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Grains to Feed and Fuel our World
Do you eat, wear clothes or drive a vehicle?
If you eat food, you are sure to be eating products from grains – such as wheat, rice, soy, corn, canola. These are the main source of our foods – and don’t just think of bread and beer; think cooking oil and margarine, sweeteners from starch, cookies and cakes, tortillas and bagels, and lots of snack foods.
If you eat meat, fish or poultry, these food sources were raised on grain-related fodder and forage, and finished on grain.
If you wear clothes, the cotton came from the cottonseed (also a valuable source of edible oil).
If you use paper, its smooth surface is produced by starch from grains.
If you drive a car or truck, part of your fuel comes from grains – as bioethanol or biodiesel (renewable resources).
Have you consumed your share of 1 kg grain today?
Grain production worldwide is enormous – enough to provide over a kilogram per day for each person on earth! Thus grain-producing plants are essential to life on earth. They are the primary means by which sunlight is captured via photosynthesis to turn carbon dioxide and water into carbohydrates and thus into the wider range of the biochemicals needed by all life forms.
The summary is simple:
The sun’s energy + CO2 + H2O
Food, Fats, Fuel and Fiber for ourselves
Feed, Forage, Fodder for our animals
Food for Fish Farms
The consumer – at the end of a long line
As consumers, we rarely see more than these end-products, but they are the product of an extensive ‘grain chain’ that continues through many specialist workers:
• plant breeders, who generate grains of suitable yield and quality
• grain growers, who provide appropriate farm management
• grain handlers, who receive and classify the grain according to quality and value
• grain marketers, whose responsibility it is to identify grain consignments with qualities needed by:
• grain processors, who mill rice as the whole grain, or who mill wheat into flour, or who generate protein-rich fractions from soy
• bakers, manufacturers, general processors and retailers
• consumers, who vote with their buying power, often (mis)advised by the media, popular myths, advertisements, the internet and their friends’ chatter.
The big story of grain-based foods in four volumes
Elsevier’s Encyclopedia of Food Grains provides expert information on all these aspects of all the many grain species (cereals, legumes and oilseeds), plus all the associated science and technology. All authors of the 125+ chapters were selected for being world-renowned authorities in the respective fields. Descriptions are based on peer-reviewed publications. Draft versions of all chapters have been peer-reviewed by the editors, members of the Editorial Advisory Board and other experts.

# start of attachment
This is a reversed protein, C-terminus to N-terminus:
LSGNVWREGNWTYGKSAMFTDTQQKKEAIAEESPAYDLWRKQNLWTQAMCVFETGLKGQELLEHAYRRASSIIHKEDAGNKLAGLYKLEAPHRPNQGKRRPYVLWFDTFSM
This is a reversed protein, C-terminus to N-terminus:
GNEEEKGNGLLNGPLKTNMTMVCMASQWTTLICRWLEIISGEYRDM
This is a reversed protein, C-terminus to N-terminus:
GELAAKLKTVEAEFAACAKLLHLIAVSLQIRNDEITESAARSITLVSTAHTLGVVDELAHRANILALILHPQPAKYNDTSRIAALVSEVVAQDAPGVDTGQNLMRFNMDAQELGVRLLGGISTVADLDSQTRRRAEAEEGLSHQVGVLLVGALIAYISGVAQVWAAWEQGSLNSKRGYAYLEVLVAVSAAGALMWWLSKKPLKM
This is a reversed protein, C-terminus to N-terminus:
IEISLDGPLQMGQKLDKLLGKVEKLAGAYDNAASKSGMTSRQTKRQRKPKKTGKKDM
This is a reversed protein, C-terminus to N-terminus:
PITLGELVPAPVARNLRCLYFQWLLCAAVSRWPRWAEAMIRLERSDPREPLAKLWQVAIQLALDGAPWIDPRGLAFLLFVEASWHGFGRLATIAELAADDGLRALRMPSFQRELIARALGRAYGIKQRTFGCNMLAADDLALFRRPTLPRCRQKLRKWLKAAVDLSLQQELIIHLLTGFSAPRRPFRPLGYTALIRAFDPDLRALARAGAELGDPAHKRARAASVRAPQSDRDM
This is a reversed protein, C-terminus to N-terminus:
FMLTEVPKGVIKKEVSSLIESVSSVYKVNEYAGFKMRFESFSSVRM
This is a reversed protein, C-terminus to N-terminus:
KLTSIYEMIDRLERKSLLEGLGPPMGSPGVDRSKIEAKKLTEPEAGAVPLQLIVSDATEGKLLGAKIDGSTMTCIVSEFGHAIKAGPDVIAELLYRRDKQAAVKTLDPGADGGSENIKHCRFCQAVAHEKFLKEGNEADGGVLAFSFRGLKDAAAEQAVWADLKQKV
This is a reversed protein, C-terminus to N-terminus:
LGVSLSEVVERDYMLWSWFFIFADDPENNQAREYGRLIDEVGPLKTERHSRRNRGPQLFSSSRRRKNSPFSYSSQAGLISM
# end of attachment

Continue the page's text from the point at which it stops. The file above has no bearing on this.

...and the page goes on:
So … does all that sound more reliable than what is offered on the internet by vested interests?
A web-based publication
Yes, it is still possible to get hard-copy of these encyclopedia volumes – four of them in this case (and they are really handsome!). But all the content is also available via web-based publication.
Are you setting up a study course of lectures on a topic related to grain-based products? Select a suitable combination of chapters as the subject matter for the lectures, provide the web sources for the students and the course is arranged.
For example, a course on canola can start with an overview of oilseeds, plus canola itself, going on through chapters on the chemistry and nutrition of lipids, the processing of oilseeds, the uses and processing of such oils, the growing, harvesting, storage, transport and breeding of canola.
All chapters include exercises for revision and questions for exploring the topic further.
Grains to Feed and Fuel our World
As its title indicates, the Encyclopedia of Food Grains concentrates on the food uses of grains, but details are also provided about the wider roles of grains, such as feed and fuel.